30 Jan – Hong Kong to Bangkok

Al keeps telling me that this blog is not only telling our friends what we are doing but is a diary of what we have done that we can look back on in the future, so here’s today’s diary.

Alarm at 4.30am. N21 night bus to airport. Check in swift but flight delayed an hour so restaurant vouchers. Immigration quick. Breakfast of fried Cajun chicken from Popeye’s. Girl asks if i want to eat in or take away. Genuinely confused by question. No tables to eat. Bloody new shiny airport and no tables to eat. Design over function. Rubbish. Nice architecture though.

Try to find something to spend remaining Hong Kong dollars on. Buy water.

Board plane. Tired. Flight has movies though. Look through awful selection of films. Same movies as flight out two months ago. Ponder wasting the little time I have left on this beautiful planet on shit culture and settle for “Pacific Rim” a film about monsters fighting robots.

2 hours later. Film shit but about to land. (I hope Idris Alba was paid well to shout “Let’s cancel the apocalypse”)

Land. First through passport control and to carousel. I win luggage roulette. 3-2. Airport rail link and tube to Hua Lamphong train station. Need brain to work now. So far today not a great track record. We want the sleeper to Butterworth in Malaysia. If we can’t get it then maybe a night in Bangkok. Bad option for sleep. We don’t know where or what we will be doing in 24/48 hours. All depends on ticket office trainee woman. She says yes and Al wells up in a man from delmonte moment.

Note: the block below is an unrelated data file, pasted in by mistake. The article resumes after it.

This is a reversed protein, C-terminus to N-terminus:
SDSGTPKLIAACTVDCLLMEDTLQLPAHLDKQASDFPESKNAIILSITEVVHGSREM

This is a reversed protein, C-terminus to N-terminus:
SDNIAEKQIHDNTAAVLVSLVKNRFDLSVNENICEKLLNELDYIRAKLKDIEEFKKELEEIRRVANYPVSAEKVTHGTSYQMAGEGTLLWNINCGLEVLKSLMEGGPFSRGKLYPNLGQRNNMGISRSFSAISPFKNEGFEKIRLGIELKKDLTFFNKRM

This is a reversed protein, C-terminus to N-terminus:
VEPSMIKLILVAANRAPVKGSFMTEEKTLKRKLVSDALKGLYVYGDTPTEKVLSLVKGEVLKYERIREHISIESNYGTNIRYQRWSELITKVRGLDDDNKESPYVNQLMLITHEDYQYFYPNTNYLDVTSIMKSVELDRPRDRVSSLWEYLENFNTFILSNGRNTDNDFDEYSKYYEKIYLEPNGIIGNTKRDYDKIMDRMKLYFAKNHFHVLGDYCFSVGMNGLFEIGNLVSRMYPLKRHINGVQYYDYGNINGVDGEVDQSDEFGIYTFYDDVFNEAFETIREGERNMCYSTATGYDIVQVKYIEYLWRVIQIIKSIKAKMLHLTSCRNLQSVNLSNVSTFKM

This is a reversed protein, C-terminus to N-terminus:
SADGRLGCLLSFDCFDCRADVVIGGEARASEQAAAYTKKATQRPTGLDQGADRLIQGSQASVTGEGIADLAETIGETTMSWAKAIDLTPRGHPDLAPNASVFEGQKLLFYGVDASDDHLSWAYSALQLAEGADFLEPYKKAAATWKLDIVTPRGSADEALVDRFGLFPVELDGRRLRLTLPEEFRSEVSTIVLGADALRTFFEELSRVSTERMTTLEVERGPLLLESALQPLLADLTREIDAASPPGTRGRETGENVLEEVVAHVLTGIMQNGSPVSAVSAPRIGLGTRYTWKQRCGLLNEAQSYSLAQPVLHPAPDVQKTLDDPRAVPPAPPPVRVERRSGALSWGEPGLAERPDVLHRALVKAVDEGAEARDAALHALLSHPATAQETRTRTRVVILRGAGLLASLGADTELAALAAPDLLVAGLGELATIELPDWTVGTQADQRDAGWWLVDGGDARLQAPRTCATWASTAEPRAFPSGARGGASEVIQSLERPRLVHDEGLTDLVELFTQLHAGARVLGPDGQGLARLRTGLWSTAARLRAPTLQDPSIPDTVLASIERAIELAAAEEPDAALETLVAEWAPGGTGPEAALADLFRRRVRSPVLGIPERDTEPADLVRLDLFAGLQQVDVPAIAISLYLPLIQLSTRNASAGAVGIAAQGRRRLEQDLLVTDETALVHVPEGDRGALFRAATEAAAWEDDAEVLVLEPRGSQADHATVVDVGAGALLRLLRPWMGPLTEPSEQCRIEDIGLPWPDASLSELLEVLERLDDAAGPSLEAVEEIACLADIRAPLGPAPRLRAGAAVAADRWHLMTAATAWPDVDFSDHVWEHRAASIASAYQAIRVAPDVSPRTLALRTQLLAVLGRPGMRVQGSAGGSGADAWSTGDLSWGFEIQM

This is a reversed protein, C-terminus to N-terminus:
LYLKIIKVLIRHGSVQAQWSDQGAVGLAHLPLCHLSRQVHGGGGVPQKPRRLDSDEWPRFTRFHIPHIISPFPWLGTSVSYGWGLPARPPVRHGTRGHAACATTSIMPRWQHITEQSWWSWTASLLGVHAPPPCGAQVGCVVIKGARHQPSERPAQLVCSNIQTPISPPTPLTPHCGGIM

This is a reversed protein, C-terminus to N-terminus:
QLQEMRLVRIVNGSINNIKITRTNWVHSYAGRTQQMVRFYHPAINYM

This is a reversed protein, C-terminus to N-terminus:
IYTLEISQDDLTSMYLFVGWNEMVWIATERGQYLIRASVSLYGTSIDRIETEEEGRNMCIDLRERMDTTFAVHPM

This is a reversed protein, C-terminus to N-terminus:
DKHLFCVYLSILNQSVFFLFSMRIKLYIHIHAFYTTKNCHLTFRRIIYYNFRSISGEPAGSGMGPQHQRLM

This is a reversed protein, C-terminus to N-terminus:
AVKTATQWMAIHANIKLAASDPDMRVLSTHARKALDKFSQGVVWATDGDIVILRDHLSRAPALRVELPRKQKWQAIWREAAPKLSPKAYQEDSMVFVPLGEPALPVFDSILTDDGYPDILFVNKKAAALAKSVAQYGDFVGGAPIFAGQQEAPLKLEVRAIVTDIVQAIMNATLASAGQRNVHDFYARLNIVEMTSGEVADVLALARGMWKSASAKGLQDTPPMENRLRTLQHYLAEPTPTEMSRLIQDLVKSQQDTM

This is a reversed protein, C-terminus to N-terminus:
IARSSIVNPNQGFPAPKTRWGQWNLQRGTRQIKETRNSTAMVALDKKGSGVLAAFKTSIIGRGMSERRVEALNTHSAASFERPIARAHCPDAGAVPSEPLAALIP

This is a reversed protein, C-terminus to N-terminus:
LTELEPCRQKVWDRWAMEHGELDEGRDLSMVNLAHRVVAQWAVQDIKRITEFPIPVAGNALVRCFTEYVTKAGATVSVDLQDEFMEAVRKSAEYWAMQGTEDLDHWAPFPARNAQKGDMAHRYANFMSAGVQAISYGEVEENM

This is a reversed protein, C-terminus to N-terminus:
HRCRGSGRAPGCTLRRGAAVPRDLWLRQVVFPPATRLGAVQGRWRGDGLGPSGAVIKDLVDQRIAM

Ticket purchased. £22 for berth on sleeper. Tired but must celebrate. Scan station for seven eleven. None. Outside, spotted. Ace. MAGNUMS INBOUND! Al = almond. Me = strawberry. Essentials for train. Dried fruit and nuts. Water. Whisky.

Board train. Dump bags. Another celebration. Can of cold beer. Delicious in 30° heat. Realise wrong carriage. Move rucsacs. Very sweaty. Another beer required. Buy 10. Sit on platform and wait. Relax. NICE NICE.

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Train leaves. Start blog.

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Train hawker arrives. Places two beers in front of me. Captive market. Totally ripped off. Cans dripping in ice water. Risk of viles disease. Add that to malaria (42 bites in one night in Rangoon) and Avian flu (chicken in HK). Lucky to be alive.

Need boys room. Watch gravel fly past through a hole in the floor at 70mph. Happy as Larry. Who is Larry?

29 Jan – last day in HK